Who gets to decide that Boston wants to host an Olympics?
I’m not talking about the United States Olympic Committee picking which American city gets the nod, but about who among us has a say on whether Boston wants the glory — and the burden — of putting on the 2024 Summer Games.
Some cities have put the issue to a vote. Last month, Krakow, Poland withdrew its bid for the 2022 Winter Olympics after residents overwhelmingly voted down a plan to play host.
Here in Massachusetts, a new Globe poll indicates a split, with 47 percent supporting a Boston bid compared with 43 percent opposed. No doubt the good denizens of this Commonwealth would jump at an opportunity to cast a ballot — you know how we love to have our say.
Now, I’m not proposing we hold a referendum — it’s too late to get on the November ballot anyway — but we should have a rigorous public dialogue on what could be a monumental decision, one that reshapes the priorities of this city and state for the next decade and beyond.
It’s time for the general public, not just public officials and power brokers, to get involved. We should be holding town halls — the kind that attract gadflies and drone on for hours.
As tedious as it sounds, those kinds of sessions would be good for us, and here’s why: So far the potential bid has been crafted behind closed doors by Boston 2024, an elite group of businessmen that includes construction king John Fish and Patriots owner Bob Kraft.
For months, they’ve been running around town saying things like how cool would it be to have beach volleyball on the Common.
The process is typical of a US bid, which are almost always billed as public-private partnerships. The problem is that the private sector is running at one speed — try Carl Lewis — and the public at another — think David Ortiz.
Until two weeks ago, there was no reason to take our Olympic bid seriously, but now that the USOC has put Boston on its short list of potential American hosts, everyone needs to pick up the pace before we wake up one day and discover we’re writing a blank check for the Olympics.
OK, I’m told that’s a highly unlikely given that the private sector alone cannot hold an Olympics. The USOC requires two signatures on the host contract — one from the chairman of Boston 2024 and the other from the mayor.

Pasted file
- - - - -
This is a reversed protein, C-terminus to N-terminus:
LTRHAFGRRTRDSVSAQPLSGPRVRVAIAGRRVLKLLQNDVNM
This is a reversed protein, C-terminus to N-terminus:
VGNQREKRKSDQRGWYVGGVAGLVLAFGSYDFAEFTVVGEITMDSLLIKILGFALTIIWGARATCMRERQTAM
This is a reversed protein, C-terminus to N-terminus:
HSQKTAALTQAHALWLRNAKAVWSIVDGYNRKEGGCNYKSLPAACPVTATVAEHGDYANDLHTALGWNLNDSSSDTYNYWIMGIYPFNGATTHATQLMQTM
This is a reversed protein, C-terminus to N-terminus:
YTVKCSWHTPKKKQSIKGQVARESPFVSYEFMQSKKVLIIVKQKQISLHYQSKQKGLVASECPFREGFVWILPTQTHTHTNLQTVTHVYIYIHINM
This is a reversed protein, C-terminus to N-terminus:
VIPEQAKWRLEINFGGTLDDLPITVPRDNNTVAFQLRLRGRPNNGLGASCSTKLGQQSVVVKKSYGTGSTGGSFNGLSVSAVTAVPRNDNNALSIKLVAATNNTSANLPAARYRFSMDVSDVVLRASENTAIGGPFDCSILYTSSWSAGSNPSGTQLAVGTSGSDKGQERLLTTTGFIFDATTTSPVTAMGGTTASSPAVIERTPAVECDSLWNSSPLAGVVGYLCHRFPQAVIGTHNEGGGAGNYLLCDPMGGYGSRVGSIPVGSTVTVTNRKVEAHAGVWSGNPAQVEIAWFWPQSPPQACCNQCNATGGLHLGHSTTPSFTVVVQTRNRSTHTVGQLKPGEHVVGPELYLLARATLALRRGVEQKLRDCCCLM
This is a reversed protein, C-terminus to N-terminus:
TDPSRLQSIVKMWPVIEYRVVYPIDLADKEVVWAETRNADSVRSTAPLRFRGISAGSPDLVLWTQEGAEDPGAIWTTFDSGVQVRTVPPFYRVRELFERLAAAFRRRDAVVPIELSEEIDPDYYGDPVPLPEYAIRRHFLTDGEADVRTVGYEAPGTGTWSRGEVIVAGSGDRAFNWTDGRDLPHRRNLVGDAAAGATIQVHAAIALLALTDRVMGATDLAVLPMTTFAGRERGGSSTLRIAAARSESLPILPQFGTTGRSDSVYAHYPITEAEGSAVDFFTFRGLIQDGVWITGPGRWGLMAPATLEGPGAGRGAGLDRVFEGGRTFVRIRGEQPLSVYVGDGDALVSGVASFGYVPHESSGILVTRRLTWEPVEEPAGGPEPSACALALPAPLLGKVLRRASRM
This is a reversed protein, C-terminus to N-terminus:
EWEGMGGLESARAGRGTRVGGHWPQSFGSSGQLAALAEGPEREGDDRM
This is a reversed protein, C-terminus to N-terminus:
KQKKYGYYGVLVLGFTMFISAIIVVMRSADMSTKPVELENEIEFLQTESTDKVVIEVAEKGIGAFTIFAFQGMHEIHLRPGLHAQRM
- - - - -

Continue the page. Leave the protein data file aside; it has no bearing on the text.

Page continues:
It will cost billions of dollars to host an Olympics, and events would be spread across the state, so obviously Mayor Marty Walsh alone cannot foot the bill. He will need buy-ins from our future governor, the Legislature, and, quite possibly, the congressional delegation.
All but one of the gubernatorial candidates — independent Evan Falchuk — told me they support exploring a bid. House Speaker Bob DeLeo has said he likes the idea of a Boston Olympics but wants to know more about how we would pay for it.
US Senator Ed Markey, the longest-serving member of our delegation, is also taking a wait-and-see attitude, though he’s amused by the possibilities.
At a Boston Chamber breakfast last week, he joked that our games should include condo flipping and synchronized double parking as official sports.
Fish, chairman of Boston 2024, said it will be several more months before a formal proposal is presented to the city.
The group has to first vet sites, analyze costs, and study traffic impacts. In terms of public input, Fish will do whatever state and local officials ask.
He also wants to make clear that this is not his Olympics: “Where does the buck stop with the Olympics? It does not stop with John Fish.”
Fish, who runs Suffolk Construction, said he’s taking his cues from public leaders, be it the governor or the Boston mayor. “If Mayor Walsh says no, we are stopping today.”
For now, Walsh is continuing to explore the idea and is likely to put together a special team within City Hall that includes economic chief John Barros.
The mayor seems prepared to conduct public forums — similar to the open meetings the Boston Redevelopment Authority holds to get community feedback when developers propose projects.
Before we start dreaming about the cheering crowds in 2024, we need to make sure the voices of those who live here get heard first.